This article gives an overview of the survey campaigns and excavations undertaken within an area of the sound Storstrømmen in southeast Denmark from 2014 to 2017. Before the construction of a new bridge over the sound, geophysical data from the bridge corridor and other areas affected by the development project were used to give a representation of the moraine till as a proxy for the submerged prehistoric topography, with the topographical interpretation serving as a base for appointing areas with high potential for finding well-preserved Mesolithic sites. Several new Mesolithic sites were found during test excavations. The sites are preserved at different depths in the channel and range in date over the entire Danish Mesolithic period. All sites are located along former waterfronts, and the majority showed good preservation for organic material. Four of the discovered sites have been subject to excavations. The sites are located at different elevations and have between them the potential of contributing to the understanding of the human response to the dramatic topographic and environmental change that took place in Storstrømmen during the Atlantic period as a consequence of the rising sea level.
In advance of several development projects in the sound of Storstrømmen between the Danish islands of Masnedø and Falster, the Viking Ship Museum has carried out archaeological investigations of areas totalling approximately 3,620,000 m2. The archaeological potential of the submerged landscape in the area is good: the area is characterised by relatively large differences in the water depth, with curved fossil coastlines and waterfronts along former fjords, streams, and basins. Organic deposits and a calm depositional environment within the former basins and fjord systems furthermore prompt good preservation conditions for archaeological sites and organic material. A number of submerged Mesolithic sites are already known from the wider area of Smålands farvandet as shown in Figure 1. Very few of the sites have, however, been excavated, and fewer still have been published. Exceptions being the Kongemose site Argusgrunden (Fischer et al., 1987) and the Ertebølle sites in the Karbæk-Dybsø fjord system (Johansson, 1999).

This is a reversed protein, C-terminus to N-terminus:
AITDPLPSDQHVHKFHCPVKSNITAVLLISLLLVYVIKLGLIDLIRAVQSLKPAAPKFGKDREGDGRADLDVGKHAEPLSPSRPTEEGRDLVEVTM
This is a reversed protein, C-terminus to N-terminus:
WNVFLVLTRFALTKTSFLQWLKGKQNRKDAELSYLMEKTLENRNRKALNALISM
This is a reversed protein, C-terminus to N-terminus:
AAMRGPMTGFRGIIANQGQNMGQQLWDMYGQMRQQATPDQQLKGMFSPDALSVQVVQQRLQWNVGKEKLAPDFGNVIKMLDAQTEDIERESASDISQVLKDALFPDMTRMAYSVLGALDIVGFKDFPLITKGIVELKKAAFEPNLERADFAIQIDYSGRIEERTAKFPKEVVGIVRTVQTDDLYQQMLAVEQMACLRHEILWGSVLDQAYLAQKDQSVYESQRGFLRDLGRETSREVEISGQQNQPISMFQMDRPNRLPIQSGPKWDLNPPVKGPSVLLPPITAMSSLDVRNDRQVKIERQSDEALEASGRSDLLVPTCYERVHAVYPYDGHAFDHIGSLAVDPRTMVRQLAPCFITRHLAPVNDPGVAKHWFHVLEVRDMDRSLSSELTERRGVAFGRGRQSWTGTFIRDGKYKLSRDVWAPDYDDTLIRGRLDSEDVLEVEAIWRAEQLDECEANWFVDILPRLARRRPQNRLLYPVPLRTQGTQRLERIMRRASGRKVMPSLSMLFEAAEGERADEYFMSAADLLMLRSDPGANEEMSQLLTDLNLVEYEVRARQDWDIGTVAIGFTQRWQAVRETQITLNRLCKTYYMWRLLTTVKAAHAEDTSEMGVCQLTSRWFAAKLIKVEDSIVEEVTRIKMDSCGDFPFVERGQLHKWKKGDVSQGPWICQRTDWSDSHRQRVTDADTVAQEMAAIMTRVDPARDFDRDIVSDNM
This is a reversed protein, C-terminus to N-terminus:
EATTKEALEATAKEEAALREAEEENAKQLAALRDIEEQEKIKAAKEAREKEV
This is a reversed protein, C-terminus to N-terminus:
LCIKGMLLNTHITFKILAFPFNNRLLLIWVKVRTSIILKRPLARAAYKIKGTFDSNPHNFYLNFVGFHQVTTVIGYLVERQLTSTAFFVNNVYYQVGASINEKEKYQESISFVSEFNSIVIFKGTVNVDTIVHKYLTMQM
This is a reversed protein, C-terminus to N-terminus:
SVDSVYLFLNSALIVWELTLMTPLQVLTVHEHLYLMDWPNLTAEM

In coherence with Danish heritage legislation (Museumsloven), the developers, in this case the Danish Road Directorate, the power company Energinet and the Harbour of Vordingborg, funded the archaeological investigations and the projects therefore had to work within the limits of clear-cut budgets and a limited timeframe accommodating the progress of construction work. The development projects in the area included the construction of a new bridge, rerouting of a power cable, a harbour expansion, rerouting of one shipping lane, and the expansion of another. Challenging technical circumstances with water depths up to 19 m, frequent strong currents, and sediment covers of up to 8 m were basic work conditions, making the practical limitations concerning excavation methods a pivotal point in the project designs.